Kitten season means more meows

| March 23, 2018 | 0 Comments

The Hawaiian Humane Society offers a reminder that peak kitten season arrives with longer daylight hours. Caution is urged before rescuing kittens that appear abandoned, when in many cases a mother cat has left her litter to search for food. (Courtesy photo)

Hawaiian Humane Society
News Release

HONOLULU — Late spring to early fall is typically what’s known as kitten season, when shelters across the nation, including the Hawaiian Humane Society, get an influx of kittens coming through their doors.

Although kitten season happens year-round in Hawaii due to the warm weather, it peaks from late spring to early fall, when cats have longer daylight hours and a longer amount of time to mate and, ultimately, breed.

Many people are tempted to rescue kittens they find and think are abandoned. The Hawaiian Humane Society urges community members to monitor the area quietly and cautiously by checking every few hours.

Oftentimes, the mother cat has left her litter to search for food, relieve herself or to take a break. She may be gone up to eight hours, but is usually not far. If only one or two kittens are seen, it’s possible that she is moving her family.

If kittens look distressed, meow loudly, breathe with their mouths open or the mother cat has not returned in over eight hours, they do need help.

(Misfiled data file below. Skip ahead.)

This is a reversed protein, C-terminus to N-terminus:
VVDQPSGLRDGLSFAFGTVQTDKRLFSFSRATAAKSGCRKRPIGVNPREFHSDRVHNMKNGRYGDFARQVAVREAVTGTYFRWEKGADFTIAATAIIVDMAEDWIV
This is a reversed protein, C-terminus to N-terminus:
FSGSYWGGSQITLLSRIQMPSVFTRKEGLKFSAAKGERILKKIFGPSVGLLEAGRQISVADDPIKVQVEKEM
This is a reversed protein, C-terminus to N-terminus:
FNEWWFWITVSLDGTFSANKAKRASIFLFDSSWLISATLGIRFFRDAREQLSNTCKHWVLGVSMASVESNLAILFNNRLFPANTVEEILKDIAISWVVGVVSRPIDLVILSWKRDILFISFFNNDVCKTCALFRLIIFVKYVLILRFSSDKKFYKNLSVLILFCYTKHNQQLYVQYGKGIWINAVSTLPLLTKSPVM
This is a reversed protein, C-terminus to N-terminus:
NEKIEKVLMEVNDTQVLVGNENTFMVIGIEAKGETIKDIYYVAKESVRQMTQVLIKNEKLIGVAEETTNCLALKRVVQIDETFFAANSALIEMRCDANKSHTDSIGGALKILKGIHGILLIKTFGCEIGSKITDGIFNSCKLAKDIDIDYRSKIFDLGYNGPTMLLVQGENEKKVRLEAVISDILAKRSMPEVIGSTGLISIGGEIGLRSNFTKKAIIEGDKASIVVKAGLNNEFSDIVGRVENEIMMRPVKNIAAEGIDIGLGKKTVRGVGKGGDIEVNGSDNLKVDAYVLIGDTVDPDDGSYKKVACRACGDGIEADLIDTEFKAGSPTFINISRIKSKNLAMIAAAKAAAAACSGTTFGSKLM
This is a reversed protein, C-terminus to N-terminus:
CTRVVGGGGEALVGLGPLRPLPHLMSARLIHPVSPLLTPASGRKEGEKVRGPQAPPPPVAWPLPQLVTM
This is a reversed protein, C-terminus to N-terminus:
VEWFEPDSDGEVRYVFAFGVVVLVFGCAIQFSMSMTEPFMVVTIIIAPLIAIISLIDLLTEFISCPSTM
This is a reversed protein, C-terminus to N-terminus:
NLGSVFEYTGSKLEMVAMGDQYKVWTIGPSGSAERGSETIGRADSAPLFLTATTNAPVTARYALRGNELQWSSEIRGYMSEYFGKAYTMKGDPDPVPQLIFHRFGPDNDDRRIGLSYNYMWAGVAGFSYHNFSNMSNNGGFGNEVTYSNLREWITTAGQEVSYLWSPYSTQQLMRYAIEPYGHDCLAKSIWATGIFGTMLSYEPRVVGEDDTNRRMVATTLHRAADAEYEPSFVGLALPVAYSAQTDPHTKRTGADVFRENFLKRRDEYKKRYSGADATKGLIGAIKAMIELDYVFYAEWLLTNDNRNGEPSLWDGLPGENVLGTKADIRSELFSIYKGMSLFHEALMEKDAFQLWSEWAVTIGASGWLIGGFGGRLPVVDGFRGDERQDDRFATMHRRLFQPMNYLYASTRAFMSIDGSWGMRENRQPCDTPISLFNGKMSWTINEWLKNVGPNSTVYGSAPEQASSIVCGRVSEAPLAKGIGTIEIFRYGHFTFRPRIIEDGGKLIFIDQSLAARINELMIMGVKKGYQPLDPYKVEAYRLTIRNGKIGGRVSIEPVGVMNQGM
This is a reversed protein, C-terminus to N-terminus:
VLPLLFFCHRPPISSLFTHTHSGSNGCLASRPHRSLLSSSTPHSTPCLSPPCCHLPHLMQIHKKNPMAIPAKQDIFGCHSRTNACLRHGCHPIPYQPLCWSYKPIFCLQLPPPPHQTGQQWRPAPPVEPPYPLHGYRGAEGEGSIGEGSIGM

Since animal shelters and veterinary clinics often provide the intensive care required, rescuers will need to be prepared to see the intervention through. Newborn kittens need to be fed every two to three hours and also need help to eliminate.

Once the kittens can eat dry or wet kitten food on their own and are healthy and large enough, which is at about eight weeks old, they may be sterilized. Once they are sterilized, the kittens are ready to find a family to call their own.

The Hawaiian Humane Society is an education and advocacy organization that shelters, protects, rescues, reunites and rehomes animals. It is Oahu’s only open-admission shelter that welcomes all animals.

Established in 1883, this nonprofit organization is not a chapter of any group as there is no national humane society.

Online
For more resources, such as to learn how to care for newborn kittens and how to estimate a kitten’s age, visit hawaiianhumane.org.

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